When I was researching more about Lucy and Kincaid’s other works, I was struck by the number of criticisms that labeled her work as “angry”. Considering her childhood trauma and that many of her works contain autobiographical elements, it is not surprising that her characters are angry, or experience passionate feelings. That is true of many coming of age stories or memoirs.
May 26 is Raina Telgemeier’s birthday! If you are a youth librarian like me, then you know who Raina is — without a doubt. If not….well she is the most popular graphic novel creator known to young ladies across America.
Banned Books Week has never had an honorary chair before but unprecedented times call for unprecedented measures. Jason Reynolds will be the first honorary chair of Banned Books Week and he is excited about it! This year marks the 39th celebration of Banned Books Week since its first celebratory year in 1982. The 2021 theme is Books Unite Us; Censorship Divides Us and it will take place from September 26th to October 2nd.
Dan Rather, veteran journalist and author of the book What Unites Us: Reflections of Patriotism, sat down with Adult editor for Booklist Donna Seaman to discuss his book and the important role libraries play in sustaining our democracy. Their discussion also touched on the importance of funding libraries, the free and independent press, and science literacy.
Government interference in classroom curricula. Financial pressures and conflicts of interests. The death of tenure. Trigger warnings, cancel culture, censorship, and the chilling effect. With all the pressures threatening open inquiry and free expression on campus, you might wonder: “Does academic freedom have a future?” Join the IFRT Reads community to explore this question with Oboler Award-winning author and academic freedom scholar, Henry Reichman, and his 2019 book, The Future of Academic Freedom.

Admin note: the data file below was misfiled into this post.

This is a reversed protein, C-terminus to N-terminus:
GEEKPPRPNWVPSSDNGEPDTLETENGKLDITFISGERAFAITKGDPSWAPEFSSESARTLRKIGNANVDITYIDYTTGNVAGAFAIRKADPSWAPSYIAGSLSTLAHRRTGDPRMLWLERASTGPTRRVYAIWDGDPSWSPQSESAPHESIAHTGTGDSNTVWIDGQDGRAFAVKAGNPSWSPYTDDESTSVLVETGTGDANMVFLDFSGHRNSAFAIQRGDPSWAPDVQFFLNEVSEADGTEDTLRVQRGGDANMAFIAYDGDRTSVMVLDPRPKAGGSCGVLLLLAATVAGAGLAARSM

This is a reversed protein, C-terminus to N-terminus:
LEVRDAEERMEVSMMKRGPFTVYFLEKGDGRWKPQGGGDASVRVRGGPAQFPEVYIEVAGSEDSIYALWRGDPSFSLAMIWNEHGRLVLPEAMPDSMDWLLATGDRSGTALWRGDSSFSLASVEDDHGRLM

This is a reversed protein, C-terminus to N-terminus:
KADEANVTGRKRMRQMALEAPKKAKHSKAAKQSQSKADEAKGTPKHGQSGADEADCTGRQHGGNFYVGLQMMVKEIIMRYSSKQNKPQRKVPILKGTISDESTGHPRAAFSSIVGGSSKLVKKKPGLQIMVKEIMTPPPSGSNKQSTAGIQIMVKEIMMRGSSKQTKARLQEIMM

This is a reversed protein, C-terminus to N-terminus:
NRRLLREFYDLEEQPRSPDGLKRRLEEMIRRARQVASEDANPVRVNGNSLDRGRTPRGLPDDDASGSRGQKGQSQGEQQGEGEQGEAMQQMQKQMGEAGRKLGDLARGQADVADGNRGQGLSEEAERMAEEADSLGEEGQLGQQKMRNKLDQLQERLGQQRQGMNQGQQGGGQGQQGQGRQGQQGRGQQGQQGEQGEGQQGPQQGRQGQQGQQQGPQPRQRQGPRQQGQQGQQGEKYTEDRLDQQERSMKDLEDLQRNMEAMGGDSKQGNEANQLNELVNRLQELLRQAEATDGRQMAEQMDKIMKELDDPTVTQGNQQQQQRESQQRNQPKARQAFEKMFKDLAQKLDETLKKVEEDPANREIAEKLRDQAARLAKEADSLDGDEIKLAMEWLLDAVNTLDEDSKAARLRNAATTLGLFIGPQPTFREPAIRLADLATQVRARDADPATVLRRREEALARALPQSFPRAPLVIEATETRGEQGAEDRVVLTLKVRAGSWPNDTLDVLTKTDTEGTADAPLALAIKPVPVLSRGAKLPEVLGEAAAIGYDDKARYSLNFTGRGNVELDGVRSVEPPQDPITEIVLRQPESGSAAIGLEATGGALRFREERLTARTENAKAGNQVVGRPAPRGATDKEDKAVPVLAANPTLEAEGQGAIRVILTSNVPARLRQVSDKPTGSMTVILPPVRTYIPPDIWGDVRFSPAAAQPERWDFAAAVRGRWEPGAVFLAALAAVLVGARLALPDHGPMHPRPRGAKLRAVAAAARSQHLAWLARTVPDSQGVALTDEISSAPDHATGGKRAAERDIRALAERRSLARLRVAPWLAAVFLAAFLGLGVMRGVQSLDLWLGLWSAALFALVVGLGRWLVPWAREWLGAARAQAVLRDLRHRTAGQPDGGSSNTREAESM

We are used to seeing censorship attempts for heavy, controversial topics: drugs, LGBTQ+ themes, sexual content, religion, death, ect. But the Junie B. Jones series is aimed at young readers. She’s a kindergartener, worried about riding the bus on her first day of school and getting up to hilarious, albeit a bit questionable, antics. To what, exactly, are people objecting in these books?
Hurston wrote “What White Publishers Won’t Print” in 1950. Seventy years later, #PublishingPaidMe exposed what we now know as the disparity of publishers’ pay advances to Black writers compared to White writers. There is a historical notion that Black books won’t appeal to a broad audience that has long been discredited through the success of many Black books. Hurston’s use of African-American Vernacular (AAV), her portrayal of black women, and Black cultural traditions were used to center Black lives in her stories. Because the Top 10 Most Challenged Books of 2020 are primarily of diverse people and topics, it is imperative to continue supporting and making opportunities equitable for Black writers.
The American Library Association’s Office for Intellectual Freedom recently released the Top 10 Most Challenged Books of 2020. Here are some reactions and responses from authors, librarians, and readers.
Celebrate Freedom to Read Week February 21st to the 27th by learning more about book challenges, catching up on freedom of expression news, or curling up with your favorite banned book! This post recognizes banned author Stephenie Meyer. While critics fault Twilight for negative depictions and poor writing, I prefer to think I enjoy the series for its nuanced exploration of privacy. Escape to the mossy forests of Forks and a time before high-speed internet, smartphones, and social media to explore the privacy themes in Twilight!
In early December 2020, news outlets reported on a statement made by the Roald Dahl Story Company (RDSC). At some point, Roald Dahl’s family quietly issued an apology on the official Roald Dahl website, denouncing the famous children’s author’s anti-Semitic views and statements. They made it clear they do not condone Dahl’s views, and they lament the “lasting and understanding hurt” these comments may have caused the Jewish community. The official statement also implies that his prejudicial comments were not in keeping with the beloved man they knew, even though Dahl’s comments were made very publicly and with no remorse, even towards the end of his life.